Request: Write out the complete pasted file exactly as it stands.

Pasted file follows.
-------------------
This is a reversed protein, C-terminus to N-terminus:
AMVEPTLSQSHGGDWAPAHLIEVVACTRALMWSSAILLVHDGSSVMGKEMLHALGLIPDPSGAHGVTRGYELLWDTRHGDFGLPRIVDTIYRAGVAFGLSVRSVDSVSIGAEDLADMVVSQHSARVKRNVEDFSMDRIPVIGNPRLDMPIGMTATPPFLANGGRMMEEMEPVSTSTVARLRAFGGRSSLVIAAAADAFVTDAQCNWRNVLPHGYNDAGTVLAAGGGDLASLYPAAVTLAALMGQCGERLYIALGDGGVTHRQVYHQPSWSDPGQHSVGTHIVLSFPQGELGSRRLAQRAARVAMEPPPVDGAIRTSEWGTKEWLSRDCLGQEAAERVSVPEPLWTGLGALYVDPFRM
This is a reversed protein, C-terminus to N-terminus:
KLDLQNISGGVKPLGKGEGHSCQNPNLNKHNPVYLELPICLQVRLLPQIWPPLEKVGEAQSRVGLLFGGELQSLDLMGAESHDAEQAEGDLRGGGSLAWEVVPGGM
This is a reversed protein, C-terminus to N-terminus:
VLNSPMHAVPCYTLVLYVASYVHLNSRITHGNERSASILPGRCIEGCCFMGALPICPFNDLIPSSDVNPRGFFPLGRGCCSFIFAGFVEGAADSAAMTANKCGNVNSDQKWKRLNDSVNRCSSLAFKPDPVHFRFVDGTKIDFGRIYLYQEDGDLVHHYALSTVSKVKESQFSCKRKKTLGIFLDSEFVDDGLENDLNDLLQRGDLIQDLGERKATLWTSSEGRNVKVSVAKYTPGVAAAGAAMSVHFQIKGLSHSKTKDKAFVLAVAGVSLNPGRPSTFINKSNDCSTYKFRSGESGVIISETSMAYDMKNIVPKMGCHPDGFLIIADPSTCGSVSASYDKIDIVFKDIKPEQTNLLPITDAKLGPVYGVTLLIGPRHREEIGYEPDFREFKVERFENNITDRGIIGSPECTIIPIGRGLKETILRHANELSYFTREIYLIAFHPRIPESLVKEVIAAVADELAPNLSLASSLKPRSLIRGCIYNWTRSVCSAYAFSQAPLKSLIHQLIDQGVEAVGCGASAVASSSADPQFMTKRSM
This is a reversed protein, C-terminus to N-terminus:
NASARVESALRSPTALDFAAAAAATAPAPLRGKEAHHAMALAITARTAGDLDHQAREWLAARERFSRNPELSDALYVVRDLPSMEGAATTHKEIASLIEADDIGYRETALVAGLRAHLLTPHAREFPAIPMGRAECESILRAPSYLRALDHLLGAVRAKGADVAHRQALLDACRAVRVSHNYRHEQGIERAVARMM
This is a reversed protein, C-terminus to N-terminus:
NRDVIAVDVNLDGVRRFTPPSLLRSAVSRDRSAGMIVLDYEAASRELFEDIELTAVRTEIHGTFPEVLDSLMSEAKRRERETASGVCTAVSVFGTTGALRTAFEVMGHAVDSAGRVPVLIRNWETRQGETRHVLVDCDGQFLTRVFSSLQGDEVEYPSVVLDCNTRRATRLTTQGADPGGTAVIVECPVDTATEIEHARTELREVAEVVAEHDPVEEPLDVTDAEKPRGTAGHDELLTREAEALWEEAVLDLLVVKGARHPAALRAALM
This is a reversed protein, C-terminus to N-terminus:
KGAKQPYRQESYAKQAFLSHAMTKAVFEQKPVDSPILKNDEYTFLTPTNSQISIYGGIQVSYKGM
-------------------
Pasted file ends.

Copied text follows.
This is a reversed protein, C-terminus to N-terminus:
AMVEPTLSQSHGGDWAPAHLIEVVACTRALMWSSAILLVHDGSSVMGKEMLHALGLIPDPSGAHGVTRGYELLWDTRHGDFGLPRIVDTIYRAGVAFGLSVRSVDSVSIGAEDLADMVVSQHSARVKRNVEDFSMDRIPVIGNPRLDMPIGMTATPPFLANGGRMMEEMEPVSTSTVARLRAFGGRSSLVIAAAADAFVTDAQCNWRNVLPHGYNDAGTVLAAGGGDLASLYPAAVTLAALMGQCGERLYIALGDGGVTHRQVYHQPSWSDPGQHSVGTHIVLSFPQGELGSRRLAQRAARVAMEPPPVDGAIRTSEWGTKEWLSRDCLGQEAAERVSVPEPLWTGLGALYVDPFRM
This is a reversed protein, C-terminus to N-terminus:
KLDLQNISGGVKPLGKGEGHSCQNPNLNKHNPVYLELPICLQVRLLPQIWPPLEKVGEAQSRVGLLFGGELQSLDLMGAESHDAEQAEGDLRGGGSLAWEVVPGGM
This is a reversed protein, C-terminus to N-terminus:
VLNSPMHAVPCYTLVLYVASYVHLNSRITHGNERSASILPGRCIEGCCFMGALPICPFNDLIPSSDVNPRGFFPLGRGCCSFIFAGFVEGAADSAAMTANKCGNVNSDQKWKRLNDSVNRCSSLAFKPDPVHFRFVDGTKIDFGRIYLYQEDGDLVHHYALSTVSKVKESQFSCKRKKTLGIFLDSEFVDDGLENDLNDLLQRGDLIQDLGERKATLWTSSEGRNVKVSVAKYTPGVAAAGAAMSVHFQIKGLSHSKTKDKAFVLAVAGVSLNPGRPSTFINKSNDCSTYKFRSGESGVIISETSMAYDMKNIVPKMGCHPDGFLIIADPSTCGSVSASYDKIDIVFKDIKPEQTNLLPITDAKLGPVYGVTLLIGPRHREEIGYEPDFREFKVERFENNITDRGIIGSPECTIIPIGRGLKETILRHANELSYFTREIYLIAFHPRIPESLVKEVIAAVADELAPNLSLASSLKPRSLIRGCIYNWTRSVCSAYAFSQAPLKSLIHQLIDQGVEAVGCGASAVASSSADPQFMTKRSM
This is a reversed protein, C-terminus to N-terminus:
NASARVESALRSPTALDFAAAAAATAPAPLRGKEAHHAMALAITARTAGDLDHQAREWLAARERFSRNPELSDALYVVRDLPSMEGAATTHKEIASLIEADDIGYRETALVAGLRAHLLTPHAREFPAIPMGRAECESILRAPSYLRALDHLLGAVRAKGADVAHRQALLDACRAVRVSHNYRHEQGIERAVARMM
This is a reversed protein, C-terminus to N-terminus:
NRDVIAVDVNLDGVRRFTPPSLLRSAVSRDRSAGMIVLDYEAASRELFEDIELTAVRTEIHGTFPEVLDSLMSEAKRRERETASGVCTAVSVFGTTGALRTAFEVMGHAVDSAGRVPVLIRNWETRQGETRHVLVDCDGQFLTRVFSSLQGDEVEYPSVVLDCNTRRATRLTTQGADPGGTAVIVECPVDTATEIEHARTELREVAEVVAEHDPVEEPLDVTDAEKPRGTAGHDELLTREAEALWEEAVLDLLVVKGARHPAALRAALM
This is a reversed protein, C-terminus to N-terminus:
KGAKQPYRQESYAKQAFLSHAMTKAVFEQKPVDSPILKNDEYTFLTPTNSQISIYGGIQVSYKGM